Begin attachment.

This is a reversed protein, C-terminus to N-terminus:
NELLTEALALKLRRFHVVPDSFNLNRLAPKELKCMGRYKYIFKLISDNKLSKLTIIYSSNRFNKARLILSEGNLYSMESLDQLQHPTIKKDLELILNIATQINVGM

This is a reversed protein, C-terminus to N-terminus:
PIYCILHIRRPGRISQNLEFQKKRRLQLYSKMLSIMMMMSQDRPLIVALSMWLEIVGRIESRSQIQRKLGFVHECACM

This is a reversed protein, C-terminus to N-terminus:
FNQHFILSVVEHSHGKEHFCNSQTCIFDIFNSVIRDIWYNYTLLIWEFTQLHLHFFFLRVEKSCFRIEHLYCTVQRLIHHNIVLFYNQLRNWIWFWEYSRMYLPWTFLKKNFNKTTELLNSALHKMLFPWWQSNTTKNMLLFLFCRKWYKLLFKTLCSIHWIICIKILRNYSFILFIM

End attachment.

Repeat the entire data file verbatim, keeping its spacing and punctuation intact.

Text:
This is a reversed protein, C-terminus to N-terminus:
NELLTEALALKLRRFHVVPDSFNLNRLAPKELKCMGRYKYIFKLISDNKLSKLTIIYSSNRFNKARLILSEGNLYSMESLDQLQHPTIKKDLELILNIATQINVGM

This is a reversed protein, C-terminus to N-terminus:
PIYCILHIRRPGRISQNLEFQKKRRLQLYSKMLSIMMMMSQDRPLIVALSMWLEIVGRIESRSQIQRKLGFVHECACM

This is a reversed protein, C-terminus to N-terminus:
FNQHFILSVVEHSHGKEHFCNSQTCIFDIFNSVIRDIWYNYTLLIWEFTQLHLHFFFLRVEKSCFRIEHLYCTVQRLIHHNIVLFYNQLRNWIWFWEYSRMYLPWTFLKKNFNKTTELLNSALHKMLFPWWQSNTTKNMLLFLFCRKWYKLLFKTLCSIHWIICIKILRNYSFILFIM